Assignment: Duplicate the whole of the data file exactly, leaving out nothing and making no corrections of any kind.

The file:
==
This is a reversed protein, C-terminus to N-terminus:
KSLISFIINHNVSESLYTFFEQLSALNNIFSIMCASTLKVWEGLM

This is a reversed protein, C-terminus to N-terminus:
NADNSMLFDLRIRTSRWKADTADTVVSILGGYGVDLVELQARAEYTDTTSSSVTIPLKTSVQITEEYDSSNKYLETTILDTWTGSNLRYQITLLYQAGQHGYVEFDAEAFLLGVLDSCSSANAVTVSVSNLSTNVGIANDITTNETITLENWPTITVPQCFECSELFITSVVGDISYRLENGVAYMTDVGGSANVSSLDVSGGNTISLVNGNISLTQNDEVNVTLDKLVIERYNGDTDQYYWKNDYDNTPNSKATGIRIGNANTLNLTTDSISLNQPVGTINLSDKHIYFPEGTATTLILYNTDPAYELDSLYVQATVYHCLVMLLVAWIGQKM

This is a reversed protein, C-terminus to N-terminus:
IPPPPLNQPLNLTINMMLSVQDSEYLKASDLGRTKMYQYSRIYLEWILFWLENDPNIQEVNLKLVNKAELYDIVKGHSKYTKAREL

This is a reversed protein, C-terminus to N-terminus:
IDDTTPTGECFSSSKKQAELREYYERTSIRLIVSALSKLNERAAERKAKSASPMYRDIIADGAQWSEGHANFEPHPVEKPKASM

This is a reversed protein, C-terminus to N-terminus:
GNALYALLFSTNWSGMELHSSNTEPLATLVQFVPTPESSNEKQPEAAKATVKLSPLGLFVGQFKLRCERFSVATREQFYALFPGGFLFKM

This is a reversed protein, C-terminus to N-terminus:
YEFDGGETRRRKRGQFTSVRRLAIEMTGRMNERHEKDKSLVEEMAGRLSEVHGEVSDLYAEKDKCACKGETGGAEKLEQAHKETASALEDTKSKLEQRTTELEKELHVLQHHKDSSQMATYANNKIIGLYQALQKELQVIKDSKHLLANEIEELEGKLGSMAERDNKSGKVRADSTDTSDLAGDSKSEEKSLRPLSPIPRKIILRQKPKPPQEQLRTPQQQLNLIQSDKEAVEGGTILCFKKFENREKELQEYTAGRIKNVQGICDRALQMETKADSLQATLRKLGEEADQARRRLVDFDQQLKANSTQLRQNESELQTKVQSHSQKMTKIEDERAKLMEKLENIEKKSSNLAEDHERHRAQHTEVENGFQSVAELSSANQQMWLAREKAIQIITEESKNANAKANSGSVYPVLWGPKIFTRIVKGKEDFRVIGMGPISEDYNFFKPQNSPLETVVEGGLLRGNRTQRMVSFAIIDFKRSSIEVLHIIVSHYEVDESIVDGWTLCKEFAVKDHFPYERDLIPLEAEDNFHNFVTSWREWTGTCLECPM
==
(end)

This is a reversed protein, C-terminus to N-terminus:
KSLISFIINHNVSESLYTFFEQLSALNNIFSIMCASTLKVWEGLM

This is a reversed protein, C-terminus to N-terminus:
NADNSMLFDLRIRTSRWKADTADTVVSILGGYGVDLVELQARAEYTDTTSSSVTIPLKTSVQITEEYDSSNKYLETTILDTWTGSNLRYQITLLYQAGQHGYVEFDAEAFLLGVLDSCSSANAVTVSVSNLSTNVGIANDITTNETITLENWPTITVPQCFECSELFITSVVGDISYRLENGVAYMTDVGGSANVSSLDVSGGNTISLVNGNISLTQNDEVNVTLDKLVIERYNGDTDQYYWKNDYDNTPNSKATGIRIGNANTLNLTTDSISLNQPVGTINLSDKHIYFPEGTATTLILYNTDPAYELDSLYVQATVYHCLVMLLVAWIGQKM

This is a reversed protein, C-terminus to N-terminus:
IPPPPLNQPLNLTINMMLSVQDSEYLKASDLGRTKMYQYSRIYLEWILFWLENDPNIQEVNLKLVNKAELYDIVKGHSKYTKAREL

This is a reversed protein, C-terminus to N-terminus:
IDDTTPTGECFSSSKKQAELREYYERTSIRLIVSALSKLNERAAERKAKSASPMYRDIIADGAQWSEGHANFEPHPVEKPKASM

This is a reversed protein, C-terminus to N-terminus:
GNALYALLFSTNWSGMELHSSNTEPLATLVQFVPTPESSNEKQPEAAKATVKLSPLGLFVGQFKLRCERFSVATREQFYALFPGGFLFKM

This is a reversed protein, C-terminus to N-terminus:
YEFDGGETRRRKRGQFTSVRRLAIEMTGRMNERHEKDKSLVEEMAGRLSEVHGEVSDLYAEKDKCACKGETGGAEKLEQAHKETASALEDTKSKLEQRTTELEKELHVLQHHKDSSQMATYANNKIIGLYQALQKELQVIKDSKHLLANEIEELEGKLGSMAERDNKSGKVRADSTDTSDLAGDSKSEEKSLRPLSPIPRKIILRQKPKPPQEQLRTPQQQLNLIQSDKEAVEGGTILCFKKFENREKELQEYTAGRIKNVQGICDRALQMETKADSLQATLRKLGEEADQARRRLVDFDQQLKANSTQLRQNESELQTKVQSHSQKMTKIEDERAKLMEKLENIEKKSSNLAEDHERHRAQHTEVENGFQSVAELSSANQQMWLAREKAIQIITEESKNANAKANSGSVYPVLWGPKIFTRIVKGKEDFRVIGMGPISEDYNFFKPQNSPLETVVEGGLLRGNRTQRMVSFAIIDFKRSSIEVLHIIVSHYEVDESIVDGWTLCKEFAVKDHFPYERDLIPLEAEDNFHNFVTSWREWTGTCLECPM